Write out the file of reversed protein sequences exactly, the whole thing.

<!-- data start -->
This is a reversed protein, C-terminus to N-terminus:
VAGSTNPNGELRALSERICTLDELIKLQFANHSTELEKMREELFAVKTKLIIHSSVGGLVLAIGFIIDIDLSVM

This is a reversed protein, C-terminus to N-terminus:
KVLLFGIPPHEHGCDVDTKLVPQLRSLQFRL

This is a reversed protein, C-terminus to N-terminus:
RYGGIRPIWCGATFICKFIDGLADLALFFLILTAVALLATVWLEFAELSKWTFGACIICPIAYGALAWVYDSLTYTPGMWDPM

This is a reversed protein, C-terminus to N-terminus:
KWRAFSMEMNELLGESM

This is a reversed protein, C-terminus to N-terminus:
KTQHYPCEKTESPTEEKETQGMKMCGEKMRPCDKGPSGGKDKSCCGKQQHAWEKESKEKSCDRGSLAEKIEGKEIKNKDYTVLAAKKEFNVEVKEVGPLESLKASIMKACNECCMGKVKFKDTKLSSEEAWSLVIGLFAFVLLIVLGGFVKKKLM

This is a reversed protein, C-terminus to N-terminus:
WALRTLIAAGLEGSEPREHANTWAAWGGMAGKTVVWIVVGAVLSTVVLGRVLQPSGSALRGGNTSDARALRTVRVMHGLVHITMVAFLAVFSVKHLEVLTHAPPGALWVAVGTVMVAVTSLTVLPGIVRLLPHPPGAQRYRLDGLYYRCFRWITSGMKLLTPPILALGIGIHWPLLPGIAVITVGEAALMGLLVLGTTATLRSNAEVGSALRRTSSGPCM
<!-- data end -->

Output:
This is a reversed protein, C-terminus to N-terminus:
VAGSTNPNGELRALSERICTLDELIKLQFANHSTELEKMREELFAVKTKLIIHSSVGGLVLAIGFIIDIDLSVM

This is a reversed protein, C-terminus to N-terminus:
KVLLFGIPPHEHGCDVDTKLVPQLRSLQFRL

This is a reversed protein, C-terminus to N-terminus:
RYGGIRPIWCGATFICKFIDGLADLALFFLILTAVALLATVWLEFAELSKWTFGACIICPIAYGALAWVYDSLTYTPGMWDPM

This is a reversed protein, C-terminus to N-terminus:
KWRAFSMEMNELLGESM

This is a reversed protein, C-terminus to N-terminus:
KTQHYPCEKTESPTEEKETQGMKMCGEKMRPCDKGPSGGKDKSCCGKQQHAWEKESKEKSCDRGSLAEKIEGKEIKNKDYTVLAAKKEFNVEVKEVGPLESLKASIMKACNECCMGKVKFKDTKLSSEEAWSLVIGLFAFVLLIVLGGFVKKKLM

This is a reversed protein, C-terminus to N-terminus:
WALRTLIAAGLEGSEPREHANTWAAWGGMAGKTVVWIVVGAVLSTVVLGRVLQPSGSALRGGNTSDARALRTVRVMHGLVHITMVAFLAVFSVKHLEVLTHAPPGALWVAVGTVMVAVTSLTVLPGIVRLLPHPPGAQRYRLDGLYYRCFRWITSGMKLLTPPILALGIGIHWPLLPGIAVITVGEAALMGLLVLGTTATLRSNAEVGSALRRTSSGPCM